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The Darce Choke

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John Danaher Instructionals

The darce choke (or d’arce), also called ‘no gi brabo choke’ (not to confuse with the standard brabo choke), in Portuguese often called triângulo de braço invertido or even triângulo de mão, is a choke used in Brazilian Jiu Jitsu, MMA and other grappling sports which is a variation of the katagatame (arm triangle) and the anaconda chokes. The difference between the darce and the anaconda choke lies on the positioning of the ‘lock’, which ultimately defines the way the pressure should be exerted. The darce choke is applied by wrapping both arms around the opponent’s neck, leaving one arm inside and another one outside this hold. The name ‘darce’ derives from an American grappler by the name of Joe D’arce, famed for his use of the choke, though the actual choke may have originated in Germany, created by a luta livre esportiva competitor called Björn Dag Lagerström.

The History of the Darce Choke

As per usual, we would like to explain that grappling is an ancient art form, and as such many positions and techniques MAY have existed prior to these, more recent, (re) discoveries of positions. That said, the brabo choke became famous in Jiu Jitsu by the hands (or arms rather) of a black belt named Milton Vieira.

Darce grip

Darce grip

Milton learnt most of his grappling skills through Jefferson “Jop” Pereira, a luta livre coach who (according to Milton) taught a very Jitsu oriented grappling style. Vieira eventually moved on to MMA joining the famous Brazilian Top Team (BTT), one of the top Mixed Martial Arts teams in the early early/mid 2000’s, to further develop his skills. BTT was led by Zé Mario Sperry, Murilo Bustamante, Ricardo Libório and ‘Bebeo’ Duarte, all well known Jiu Jitsu fighters, and Milton Vieira’s slick submission orientated game fitted perfectly in the philosophy of the group. Milton brought several grappling positions to the team, specially his signature ‘anaconda’ and the now called darce chokes which were picked up with great interest by some of the team’s top fighters, including Rodrigo ‘Minotauro’ Nogueira. Minotauro was the superstar of the team, who at the time was ranked as the number 2 heavyweight in the world. Rodrigo learnt Vieira’s chokes and was very successful at the highest level of MMA competition utilizing these same techniques which raised the awareness of Jiu Jitsu’s mainstream competitors to these moves.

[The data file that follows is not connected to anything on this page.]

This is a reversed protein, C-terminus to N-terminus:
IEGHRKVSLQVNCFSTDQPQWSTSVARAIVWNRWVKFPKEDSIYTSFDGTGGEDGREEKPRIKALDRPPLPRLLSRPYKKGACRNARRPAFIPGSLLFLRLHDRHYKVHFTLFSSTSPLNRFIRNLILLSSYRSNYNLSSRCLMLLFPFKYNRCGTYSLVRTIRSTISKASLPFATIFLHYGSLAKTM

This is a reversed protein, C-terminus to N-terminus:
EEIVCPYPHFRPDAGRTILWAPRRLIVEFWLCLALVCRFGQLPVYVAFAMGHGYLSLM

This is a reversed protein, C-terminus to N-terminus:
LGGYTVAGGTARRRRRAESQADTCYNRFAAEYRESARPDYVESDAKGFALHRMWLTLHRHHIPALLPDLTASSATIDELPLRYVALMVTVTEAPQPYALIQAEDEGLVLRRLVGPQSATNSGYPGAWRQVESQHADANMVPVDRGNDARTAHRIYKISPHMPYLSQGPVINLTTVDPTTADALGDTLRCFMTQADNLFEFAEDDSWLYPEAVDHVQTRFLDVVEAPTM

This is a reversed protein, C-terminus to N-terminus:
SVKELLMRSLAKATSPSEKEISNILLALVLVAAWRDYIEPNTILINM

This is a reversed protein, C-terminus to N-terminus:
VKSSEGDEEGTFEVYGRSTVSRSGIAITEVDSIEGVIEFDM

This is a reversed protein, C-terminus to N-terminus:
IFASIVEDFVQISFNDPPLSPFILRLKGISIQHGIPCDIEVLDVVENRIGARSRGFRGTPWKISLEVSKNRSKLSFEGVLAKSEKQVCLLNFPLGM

With the position gaining international recognition Daniel D’Dane, the president of Rio de Janeiro’s Luta Livre Esportiva federation, was quick to assert Luta Livre as the creator of the position, in an open letter directed at the media he wrote:

the ‘triângulo de braço invertido’ the move with which the athlete Milton Vieira submitted Cro-Cop (E.N.:Bruno Lobato) at Bitteti Combat was developed in the late 1990’s in Germany by a student of mine of Norwegian origin, while I was coaching there.


Anaconda grip

The norwegian student that Mr D’Dane mentions was Björn Dag Lagerström who created the position, by accident, after Daniel taught him the anaconda choke, Björn would use this position in 1996 for the first time in competition at a german submission grappling tournament named “TAP” (Torneio Pega-Onça) where he submitted 3 opponents with this new choke.

Daniel D’Dane would return to Brazil in 2001, where he taught the position to his Brazilian team mates at the RFT (Renovação Fight Team) where the famous Alexandre Pequeno trained. Pequeno would also be important in the development and raise awareness to the choke among his luta livre peers who later passed the position to Milton.

The Darce Choke Name

Joe D’arce was a well known competitor in grappling tournaments of the mid 2000’s. A representative of Renzo Gracie and his New York jiu jitsu academy, D’arce learnt the technique from RGA’s coach, John Danaher.

Having won several fights making better use of the choke, D’arce caught the eye of another American grappler named Marc Laimon. Laimon labelled the technique “the darce choke”, and being a very well respected grappling coach in USA’s west coast, the name started being mentioned in the area to define the position. With the growing popularity of Jiu Jitsu in the west coast, darce became the more common name for this technique.

Famous Grapplers Known for Their Use of the Darce Choke

Darce Instructional by Jeff Glover

Darce Instructional by Keenan Cornelius

Darce Choke Instructional

Robert Drysdale vs Marcelo Garcia

Marcus Almeida vs Antonio Peinado

History of the Darce Choke

Roberto Jimenez BJJ Attacking The Back


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